Birch Lake: A New Begining – Chapter 2 of 4

Written by Harold McNeill on August 24th, 2010. Posted in Tim Hortons Morning Posts


Birch Lake Early Years

Photo (Collage of Mom’s Photos):  Family and friends in Saskatchewan provided a strong draw, but earning a living on the farm was becoming increasingly difficult.

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Blizzard of Forty-One
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Community Dance:  March 1941

It would be the first time since Harold was born that the new mom and her husband had attended a dance at the Meadstead Community Hall.  In those days almost everyone in the family attended the dance including kids and babies.  Because their were no carriages or baby baskets, makeshift items were used to carry the baby, diapers, bottles, etc.  Laura used an old suitcase for this purpose.  She would just pop open the top and she had a ready made bed for her little boy.

Arriving at the hall after a few months of being absent at the dances there were many people to greet who had not yet seen her baby and proud mom she was, took him around to meet everyone.  When the dance began, Laura tucked him in his bed in the cloakroom and like the good little boy he was, promptly fell asleep so mom could go our and dance.   Fifteen or twenty minutes later when she went to check on him, the suitcase now had the lid closed and it was covered in coats and scarves.

Frantically Laura began fling coats, hats, scarves, mitts and gloves about the cloak room of the Medstead dance hall as she uncovered the suitcase. From outside appearances she had gone stark, raving mad.

“How could I have been so stupid?  My baby boy is probably dead and it is my fault – how could this have happened? Please God, please, please let him be OK.”  These dire thoughts swirled through her mind as she searched for her baby boy.

Only two months earlier, Laura had returned to her new home at Birch Lake where she was the epitome of the doting new mother. At night she listened intently for the sound of his breathing. Sometimes she would stand over the crib to listen closely as she could hear nothing over Dave’s heavy snoring. When the baby cried, she cuddled him. When he was hungry, she fed him. When he slept, she admired him. He was the loveliest baby she had ever seen.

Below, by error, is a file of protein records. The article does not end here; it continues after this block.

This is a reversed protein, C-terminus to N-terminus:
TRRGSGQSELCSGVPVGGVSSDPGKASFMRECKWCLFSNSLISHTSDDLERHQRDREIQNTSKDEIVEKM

As great as it was having this darling new addition, Laura still found it difficult adjusting to married life and to being away from her family and friends.

She reflects:

“Dave was so confident and self assured and I was just the opposite. As a teenager and young woman, I was much more of a homebody, I guess. I had many friends in school and around the district but still felt I was not as good or as pretty. I was teased about my teeth and for much of my early life I would hold my hand in front of my mouth when I laughed so people could not see them. It was a habit that took me years to break even though I came to know my teeth were probably better than most.

When I married your dad, I was 22 and had only worked outside my home on one occasion. At sixteen I had gone to work for a family on a farm near Battleford. I became so homesick after a couple of weeks that I sent a message to my dad pleading with him to come and pick me up to take me home. After I returned, I never again left until I married Dave.

I guess that was part of the reason I felt so lonely a lot of the time after I married. Having come from a home where there were always a lot of people around and even though I had my new baby, it was very difficult being without other adults around for days on end.”

Laura then went on to describe her husband who, at 34, was an opposite in almost every respect:

“Dave was a very confident, outgoing man. He went to almost every dance and community event in the area. He was very popular, especially with the women. He was good looking, a great dancer, had an infectious personality and boundless energy. What woman in her right mind would not be attracted? He was definitely spoiled, yet his sisters were always fiercely protective. Even later in life when things periodically went off the rails, his sisters would defend him until the last ‘dog was hung’.

At community events, he was often the centre of attention as he called the dances. Calling a dance meant picking out which dance would be next; for example, a two-step, waltz, chautese, fox trot or one of the many others. He was always good at calling square dances and knew dozens of different drills.